State Forest Lands

Working to conserve and restore DNR forests and other state public lands for all Washingtonians

Latest update: February 2023: Ask WA leaders to save our carbon-dense older forests


We work closely with the Washington State Department of Natural Resources, Washington Department of Fish and Wildlife, forestry companies and other organizations to promote ecological management and resilience on state forest lands, including State Trust Lands and special places such as the Loomis State ForestBlanchard Mountain and Lake Whatcom.

State Forests provide habitat for fish and wildlife, clean water, outdoor recreation opportunities and more in addition to providing timber harvests. Photo: WDFW

We believe the Washington State Constitution directs the state to manage its granted lands with a balance of benefits to both the public and beneficiaries.

We pursue opportunities to both uphold this principle on the ground and establish it in law and policy. We expect state trust lands to benefit the public’s interest in clean water and biodiversity, including the needs of endangered wildlife species and trust beneficiaries.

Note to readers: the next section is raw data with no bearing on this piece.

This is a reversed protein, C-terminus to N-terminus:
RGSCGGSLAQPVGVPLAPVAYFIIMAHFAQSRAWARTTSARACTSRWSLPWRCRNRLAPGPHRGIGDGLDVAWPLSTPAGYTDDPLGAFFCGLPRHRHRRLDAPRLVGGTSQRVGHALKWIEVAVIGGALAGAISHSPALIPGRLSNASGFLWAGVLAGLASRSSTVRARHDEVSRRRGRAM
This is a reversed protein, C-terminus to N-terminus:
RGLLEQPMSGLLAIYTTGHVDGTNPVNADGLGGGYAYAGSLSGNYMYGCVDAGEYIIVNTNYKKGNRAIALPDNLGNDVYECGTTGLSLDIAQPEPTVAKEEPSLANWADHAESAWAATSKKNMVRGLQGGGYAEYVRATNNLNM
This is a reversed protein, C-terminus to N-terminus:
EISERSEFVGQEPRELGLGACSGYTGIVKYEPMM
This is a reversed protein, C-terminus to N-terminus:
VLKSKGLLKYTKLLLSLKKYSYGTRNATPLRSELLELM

Learn more about our lawsuit to ensure Washington’s state forests are managed for all the people, as the state constitution directs.

Or read about the history of “trust lands” and our work on them in this blog from our Executive Director or on this page from Washington Environmental Council

News on State Forest Lands

Marbled Murrelets

We also work on marbled murrelet conservation and recovery, a rare seabird that depends on coastal forests, including those on state and private lands. Murrelets need large areas of coastal and near coastal old-growth forest for nesting. They avoid fragmented and partially developed forest landscapes, and are declining rapidly in Washington and listed as a state Endangered species.

This work for State Forest Lands is also critically important for our Cascades to Olympics connectivity program. 

State forests like this one near the Nooksack River provide habitat for marbled murrelets, fishers, elk, salmon and many other species, as well as opportunities for outdoor recreation. Photo: Chase Gunnell